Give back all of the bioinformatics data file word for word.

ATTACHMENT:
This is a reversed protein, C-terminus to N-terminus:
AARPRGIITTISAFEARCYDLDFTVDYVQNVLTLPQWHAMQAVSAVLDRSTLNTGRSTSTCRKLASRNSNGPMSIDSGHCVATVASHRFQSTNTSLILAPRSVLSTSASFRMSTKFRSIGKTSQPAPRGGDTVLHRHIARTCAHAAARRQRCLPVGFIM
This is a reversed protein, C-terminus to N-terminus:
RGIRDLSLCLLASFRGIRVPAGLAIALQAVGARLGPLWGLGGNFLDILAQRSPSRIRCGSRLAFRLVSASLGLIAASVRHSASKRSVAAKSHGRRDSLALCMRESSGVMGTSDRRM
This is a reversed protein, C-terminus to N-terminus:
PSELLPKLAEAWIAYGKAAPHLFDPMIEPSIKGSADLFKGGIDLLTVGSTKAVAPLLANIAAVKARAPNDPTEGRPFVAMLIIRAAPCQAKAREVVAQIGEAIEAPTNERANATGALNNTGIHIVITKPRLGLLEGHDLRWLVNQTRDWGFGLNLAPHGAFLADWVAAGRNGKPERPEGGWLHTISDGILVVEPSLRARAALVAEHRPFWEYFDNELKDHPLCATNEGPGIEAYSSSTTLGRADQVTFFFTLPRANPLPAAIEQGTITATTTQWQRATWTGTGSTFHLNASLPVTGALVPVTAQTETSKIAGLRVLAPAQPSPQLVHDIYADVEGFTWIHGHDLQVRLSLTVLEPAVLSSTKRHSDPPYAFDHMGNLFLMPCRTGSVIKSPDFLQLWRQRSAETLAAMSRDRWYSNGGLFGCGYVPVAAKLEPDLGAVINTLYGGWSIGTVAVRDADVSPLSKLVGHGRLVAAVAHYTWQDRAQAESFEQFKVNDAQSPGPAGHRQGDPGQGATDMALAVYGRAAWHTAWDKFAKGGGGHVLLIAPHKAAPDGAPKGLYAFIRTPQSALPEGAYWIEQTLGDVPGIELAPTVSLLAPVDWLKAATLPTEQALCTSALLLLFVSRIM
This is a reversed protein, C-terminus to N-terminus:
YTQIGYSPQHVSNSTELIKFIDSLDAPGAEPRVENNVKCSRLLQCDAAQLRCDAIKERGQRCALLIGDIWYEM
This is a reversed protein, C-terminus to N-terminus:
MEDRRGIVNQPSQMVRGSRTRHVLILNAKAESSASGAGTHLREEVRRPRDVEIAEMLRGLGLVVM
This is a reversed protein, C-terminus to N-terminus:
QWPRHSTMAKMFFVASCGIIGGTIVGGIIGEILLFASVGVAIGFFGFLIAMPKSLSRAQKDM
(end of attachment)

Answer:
This is a reversed protein, C-terminus to N-terminus:
AARPRGIITTISAFEARCYDLDFTVDYVQNVLTLPQWHAMQAVSAVLDRSTLNTGRSTSTCRKLASRNSNGPMSIDSGHCVATVASHRFQSTNTSLILAPRSVLSTSASFRMSTKFRSIGKTSQPAPRGGDTVLHRHIARTCAHAAARRQRCLPVGFIM
This is a reversed protein, C-terminus to N-terminus:
RGIRDLSLCLLASFRGIRVPAGLAIALQAVGARLGPLWGLGGNFLDILAQRSPSRIRCGSRLAFRLVSASLGLIAASVRHSASKRSVAAKSHGRRDSLALCMRESSGVMGTSDRRM
This is a reversed protein, C-terminus to N-terminus:
PSELLPKLAEAWIAYGKAAPHLFDPMIEPSIKGSADLFKGGIDLLTVGSTKAVAPLLANIAAVKARAPNDPTEGRPFVAMLIIRAAPCQAKAREVVAQIGEAIEAPTNERANATGALNNTGIHIVITKPRLGLLEGHDLRWLVNQTRDWGFGLNLAPHGAFLADWVAAGRNGKPERPEGGWLHTISDGILVVEPSLRARAALVAEHRPFWEYFDNELKDHPLCATNEGPGIEAYSSSTTLGRADQVTFFFTLPRANPLPAAIEQGTITATTTQWQRATWTGTGSTFHLNASLPVTGALVPVTAQTETSKIAGLRVLAPAQPSPQLVHDIYADVEGFTWIHGHDLQVRLSLTVLEPAVLSSTKRHSDPPYAFDHMGNLFLMPCRTGSVIKSPDFLQLWRQRSAETLAAMSRDRWYSNGGLFGCGYVPVAAKLEPDLGAVINTLYGGWSIGTVAVRDADVSPLSKLVGHGRLVAAVAHYTWQDRAQAESFEQFKVNDAQSPGPAGHRQGDPGQGATDMALAVYGRAAWHTAWDKFAKGGGGHVLLIAPHKAAPDGAPKGLYAFIRTPQSALPEGAYWIEQTLGDVPGIELAPTVSLLAPVDWLKAATLPTEQALCTSALLLLFVSRIM
This is a reversed protein, C-terminus to N-terminus:
YTQIGYSPQHVSNSTELIKFIDSLDAPGAEPRVENNVKCSRLLQCDAAQLRCDAIKERGQRCALLIGDIWYEM
This is a reversed protein, C-terminus to N-terminus:
MEDRRGIVNQPSQMVRGSRTRHVLILNAKAESSASGAGTHLREEVRRPRDVEIAEMLRGLGLVVM
This is a reversed protein, C-terminus to N-terminus:
QWPRHSTMAKMFFVASCGIIGGTIVGGIIGEILLFASVGVAIGFFGFLIAMPKSLSRAQKDM